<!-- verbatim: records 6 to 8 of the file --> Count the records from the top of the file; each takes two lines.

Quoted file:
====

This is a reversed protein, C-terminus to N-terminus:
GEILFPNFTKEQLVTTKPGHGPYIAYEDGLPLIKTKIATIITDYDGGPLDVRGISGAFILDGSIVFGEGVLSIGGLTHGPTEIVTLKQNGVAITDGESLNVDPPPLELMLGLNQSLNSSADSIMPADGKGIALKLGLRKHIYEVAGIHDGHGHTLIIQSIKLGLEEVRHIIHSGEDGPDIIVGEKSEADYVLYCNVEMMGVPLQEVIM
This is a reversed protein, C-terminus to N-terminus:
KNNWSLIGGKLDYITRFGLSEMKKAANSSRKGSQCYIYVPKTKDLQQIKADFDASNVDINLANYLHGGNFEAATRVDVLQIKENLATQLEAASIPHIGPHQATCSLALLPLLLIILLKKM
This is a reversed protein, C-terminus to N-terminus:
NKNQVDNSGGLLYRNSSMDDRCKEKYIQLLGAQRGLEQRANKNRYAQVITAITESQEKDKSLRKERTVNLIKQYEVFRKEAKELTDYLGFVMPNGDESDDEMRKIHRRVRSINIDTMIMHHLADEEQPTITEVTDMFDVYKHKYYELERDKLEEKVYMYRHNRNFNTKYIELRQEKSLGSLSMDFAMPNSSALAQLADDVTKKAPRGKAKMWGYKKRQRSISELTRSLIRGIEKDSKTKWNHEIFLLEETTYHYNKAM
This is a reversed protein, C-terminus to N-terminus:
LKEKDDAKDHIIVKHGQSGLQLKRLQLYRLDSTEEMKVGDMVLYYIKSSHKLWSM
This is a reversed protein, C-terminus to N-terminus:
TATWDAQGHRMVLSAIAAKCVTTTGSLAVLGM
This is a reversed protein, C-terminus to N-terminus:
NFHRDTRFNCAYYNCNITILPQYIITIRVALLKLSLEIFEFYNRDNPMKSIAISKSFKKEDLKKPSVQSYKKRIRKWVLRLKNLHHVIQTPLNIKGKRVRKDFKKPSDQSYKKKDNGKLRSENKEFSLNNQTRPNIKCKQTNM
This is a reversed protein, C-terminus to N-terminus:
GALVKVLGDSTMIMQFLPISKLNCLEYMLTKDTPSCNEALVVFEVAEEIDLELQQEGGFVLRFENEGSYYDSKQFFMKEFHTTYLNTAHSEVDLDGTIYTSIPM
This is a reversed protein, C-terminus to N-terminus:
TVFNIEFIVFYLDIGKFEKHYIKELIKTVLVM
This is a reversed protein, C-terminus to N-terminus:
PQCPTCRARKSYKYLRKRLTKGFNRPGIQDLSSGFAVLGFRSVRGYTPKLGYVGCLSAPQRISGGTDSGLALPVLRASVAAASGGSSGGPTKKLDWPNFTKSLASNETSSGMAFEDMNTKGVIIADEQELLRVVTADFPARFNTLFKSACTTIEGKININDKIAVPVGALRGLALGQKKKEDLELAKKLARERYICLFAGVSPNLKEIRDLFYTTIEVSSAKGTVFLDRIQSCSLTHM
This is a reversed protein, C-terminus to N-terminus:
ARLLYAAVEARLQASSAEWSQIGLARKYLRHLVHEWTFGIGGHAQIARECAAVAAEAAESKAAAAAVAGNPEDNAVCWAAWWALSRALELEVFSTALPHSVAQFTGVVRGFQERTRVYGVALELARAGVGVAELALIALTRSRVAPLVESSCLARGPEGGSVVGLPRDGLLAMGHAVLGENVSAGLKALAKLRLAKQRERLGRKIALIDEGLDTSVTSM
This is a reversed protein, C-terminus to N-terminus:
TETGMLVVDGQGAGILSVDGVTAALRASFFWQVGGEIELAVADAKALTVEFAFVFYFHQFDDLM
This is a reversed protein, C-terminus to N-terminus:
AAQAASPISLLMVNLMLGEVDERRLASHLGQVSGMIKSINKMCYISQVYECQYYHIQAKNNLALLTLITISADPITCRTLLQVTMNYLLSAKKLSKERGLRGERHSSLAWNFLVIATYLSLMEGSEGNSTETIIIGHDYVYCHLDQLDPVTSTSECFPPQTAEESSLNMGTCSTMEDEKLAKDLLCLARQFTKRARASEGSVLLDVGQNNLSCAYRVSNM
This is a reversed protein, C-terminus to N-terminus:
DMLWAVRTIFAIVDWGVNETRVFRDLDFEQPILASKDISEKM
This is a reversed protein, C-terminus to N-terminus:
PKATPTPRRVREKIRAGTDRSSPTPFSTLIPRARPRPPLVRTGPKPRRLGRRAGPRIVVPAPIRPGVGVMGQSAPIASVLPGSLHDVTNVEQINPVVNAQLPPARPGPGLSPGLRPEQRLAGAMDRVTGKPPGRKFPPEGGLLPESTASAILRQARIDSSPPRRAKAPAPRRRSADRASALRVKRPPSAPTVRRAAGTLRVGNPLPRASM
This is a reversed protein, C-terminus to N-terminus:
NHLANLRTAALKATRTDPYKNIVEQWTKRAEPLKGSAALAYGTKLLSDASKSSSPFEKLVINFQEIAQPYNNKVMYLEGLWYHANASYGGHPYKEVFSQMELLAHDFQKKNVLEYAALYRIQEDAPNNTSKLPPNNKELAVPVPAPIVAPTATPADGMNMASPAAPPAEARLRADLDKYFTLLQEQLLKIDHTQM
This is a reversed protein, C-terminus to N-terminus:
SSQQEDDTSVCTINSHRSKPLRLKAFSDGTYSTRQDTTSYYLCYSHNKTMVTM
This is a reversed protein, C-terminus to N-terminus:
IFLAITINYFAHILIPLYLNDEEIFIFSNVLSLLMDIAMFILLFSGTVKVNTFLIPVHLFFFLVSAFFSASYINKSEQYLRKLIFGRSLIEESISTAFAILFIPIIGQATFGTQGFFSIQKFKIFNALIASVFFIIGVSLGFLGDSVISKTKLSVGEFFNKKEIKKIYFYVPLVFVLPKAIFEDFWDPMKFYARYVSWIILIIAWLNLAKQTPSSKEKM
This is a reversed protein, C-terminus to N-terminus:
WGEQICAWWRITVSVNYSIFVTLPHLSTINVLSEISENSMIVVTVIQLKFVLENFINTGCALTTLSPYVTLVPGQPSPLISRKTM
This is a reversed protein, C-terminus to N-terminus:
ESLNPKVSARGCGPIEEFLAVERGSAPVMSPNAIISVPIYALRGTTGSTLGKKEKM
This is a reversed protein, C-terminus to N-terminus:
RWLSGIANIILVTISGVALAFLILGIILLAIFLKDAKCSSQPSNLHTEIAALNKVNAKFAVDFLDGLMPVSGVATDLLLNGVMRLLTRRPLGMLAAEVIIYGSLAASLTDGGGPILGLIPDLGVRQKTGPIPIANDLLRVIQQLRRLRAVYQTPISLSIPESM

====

This is a reversed protein, C-terminus to N-terminus:
NFHRDTRFNCAYYNCNITILPQYIITIRVALLKLSLEIFEFYNRDNPMKSIAISKSFKKEDLKKPSVQSYKKRIRKWVLRLKNLHHVIQTPLNIKGKRVRKDFKKPSDQSYKKKDNGKLRSENKEFSLNNQTRPNIKCKQTNM
This is a reversed protein, C-terminus to N-terminus:
GALVKVLGDSTMIMQFLPISKLNCLEYMLTKDTPSCNEALVVFEVAEEIDLELQQEGGFVLRFENEGSYYDSKQFFMKEFHTTYLNTAHSEVDLDGTIYTSIPM
This is a reversed protein, C-terminus to N-terminus:
TVFNIEFIVFYLDIGKFEKHYIKELIKTVLVM